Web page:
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April 9, 2014

Jonathan Tobin: Why Did Kerry Lie About Israeli Blame?

Samuel G. Freedman: A resolution 70 years later for a father's unsettling legacy of ashes from Dachau

Jessica Ivins: A resolution 70 years later for a father's unsettling legacy of ashes from Dachau

Kim Giles: Asking for help is not weakness

Kathy Kristof and Barbara Hoch Marcus: 7 Great Growth Israeli Stocks

Matthew Mientka: How Beans, Peas, And Chickpeas Cleanse Bad Cholesterol and Lowers Risk of Heart Disease

Sabrina Bachai: 5 At-Home Treatments For Headaches

The Kosher Gourmet by Daniel Neman Have yourself a matzo ball: The secrets bubby never told you and recipes she could have never imagined

April 8, 2014

Lori Nawyn: At Your Wit's End and Back: Finding Peace

Susan B. Garland and Rachel L. Sheedy: Strategies Married Couples Can Use to Boost Benefits

David Muhlbaum: Smart Tax Deductions Non-Itemizers Can Claim

Jill Weisenberger, M.S., R.D.N., C.D.E : Before You Lose Your Mental Edge

Dana Dovey: Coffee Drinkers Rejoice! Your Cup Of Joe Can Prevent Death From Liver Disease

Chris Weller: Electric 'Thinking Cap' Puts Your Brain Power Into High Gear

The Kosher Gourmet by Marlene Parrish A gift of hazelnuts keeps giving --- for a variety of nutty recipes: Entree, side, soup, dessert

April 4, 2014

Rabbi David Gutterman: The Word for Nothing Means Everything

Charles Krauthammer: Kerry's folly, Chapter 3

Amy Peterson: A life of love: How to build lasting relationships with your children

John Ericson: Older Women: Save Your Heart, Prevent Stroke Don't Drink Diet

John Ericson: Why 50 million Americans will still have spring allergies after taking meds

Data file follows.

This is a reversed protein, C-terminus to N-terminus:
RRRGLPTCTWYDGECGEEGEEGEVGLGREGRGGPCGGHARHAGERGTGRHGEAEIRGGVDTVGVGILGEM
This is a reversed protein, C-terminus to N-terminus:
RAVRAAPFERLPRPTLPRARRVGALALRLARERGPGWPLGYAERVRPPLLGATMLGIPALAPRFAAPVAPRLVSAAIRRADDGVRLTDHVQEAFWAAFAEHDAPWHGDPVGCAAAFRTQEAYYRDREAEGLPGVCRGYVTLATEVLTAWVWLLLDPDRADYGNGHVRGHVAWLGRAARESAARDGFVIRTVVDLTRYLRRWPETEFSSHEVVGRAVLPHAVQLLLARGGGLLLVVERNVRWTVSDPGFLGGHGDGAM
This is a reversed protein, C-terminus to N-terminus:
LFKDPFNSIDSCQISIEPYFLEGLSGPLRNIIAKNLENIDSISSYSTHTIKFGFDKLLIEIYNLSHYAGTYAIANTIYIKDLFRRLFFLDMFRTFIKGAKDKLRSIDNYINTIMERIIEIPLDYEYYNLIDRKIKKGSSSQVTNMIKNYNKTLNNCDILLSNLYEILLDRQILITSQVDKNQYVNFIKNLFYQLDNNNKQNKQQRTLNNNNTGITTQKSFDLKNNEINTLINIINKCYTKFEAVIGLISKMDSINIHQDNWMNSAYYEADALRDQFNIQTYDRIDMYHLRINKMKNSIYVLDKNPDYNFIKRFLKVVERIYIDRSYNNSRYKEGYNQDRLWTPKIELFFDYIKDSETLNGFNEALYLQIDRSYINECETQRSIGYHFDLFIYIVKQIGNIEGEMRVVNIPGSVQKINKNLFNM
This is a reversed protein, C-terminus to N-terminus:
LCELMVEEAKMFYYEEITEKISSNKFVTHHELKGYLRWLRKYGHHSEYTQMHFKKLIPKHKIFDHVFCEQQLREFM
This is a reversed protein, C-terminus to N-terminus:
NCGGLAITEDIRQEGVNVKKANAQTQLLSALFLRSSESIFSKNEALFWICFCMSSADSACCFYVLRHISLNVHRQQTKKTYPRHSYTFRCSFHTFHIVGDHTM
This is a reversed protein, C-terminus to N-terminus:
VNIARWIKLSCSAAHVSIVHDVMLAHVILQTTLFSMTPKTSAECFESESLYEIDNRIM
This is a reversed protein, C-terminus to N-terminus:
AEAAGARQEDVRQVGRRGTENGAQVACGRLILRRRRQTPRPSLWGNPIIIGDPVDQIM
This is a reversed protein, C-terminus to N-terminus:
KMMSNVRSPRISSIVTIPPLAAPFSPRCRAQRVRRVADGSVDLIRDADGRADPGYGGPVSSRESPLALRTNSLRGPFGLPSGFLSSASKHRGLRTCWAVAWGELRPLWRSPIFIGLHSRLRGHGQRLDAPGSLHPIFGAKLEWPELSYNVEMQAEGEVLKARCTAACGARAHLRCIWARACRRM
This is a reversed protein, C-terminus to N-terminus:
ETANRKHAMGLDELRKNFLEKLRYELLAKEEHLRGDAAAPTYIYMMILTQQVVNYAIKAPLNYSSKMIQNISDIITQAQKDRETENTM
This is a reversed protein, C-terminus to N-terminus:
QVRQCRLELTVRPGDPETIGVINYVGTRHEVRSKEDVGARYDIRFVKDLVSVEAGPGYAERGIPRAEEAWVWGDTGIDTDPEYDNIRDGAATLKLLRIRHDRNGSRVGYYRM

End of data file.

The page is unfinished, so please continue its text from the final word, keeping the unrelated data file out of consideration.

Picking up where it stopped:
Cameron Huddleston: Best and Worst Buys of April 2014

Stacy Rapacon: Great Mutual Funds for Young Investors

Sarah Boesveld: Teacher keeps promise to mail thousands of former students letters written by their past selves

The Kosher Gourmet by Sharon Thompson Anyone can make a salad, you say. But can they make a great salad? (SECRETS, TESTED TECHNIQUES + 4 RECIPES, INCLUDING DRESSINGS)

April 2, 2014

Paul Greenberg: Death and joy in the spring

Dan Barry: Should South Carolina Jews be forced to maintain this chimney built by Germans serving the Nazis?

Mayra Bitsko: Save me! An alien took over my child's personality

Frank Clayton: Get happy: 20 scientifically proven happiness activities

Susan Scutti: It's Genetic! Obesity and the 'Carb Breakdown' Gene

Lecia Bushak: Why Hand Sanitizer May Actually Harm Your Health

Stacy Rapacon: Great Funds You Can Own for $500 or Less

Cameron Huddleston: 7 Ways to Save on Home Decor

The Kosher Gourmet by Steve Petusevsky Exploring ingredients as edible-stuffed containers (TWO RECIPES + TIPS & TECHINQUES)

Jewish World Review Feb. 26, 2009 / 7 Adar 5769

The Heat Is On True Believers

By Debra J. Saunders

Debra J. Saunders
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http://www.JewishWorldReview.com | A Sunday New York Times story described an expected sea change in international global warming policy. The story noted that President George W. Bush, "pressed by the Senate, rejected" the Kyoto global warming protocol in 2001, but now President Obama is eager to negotiate a robust international global warming treaty to be signed in Copenhagen in December.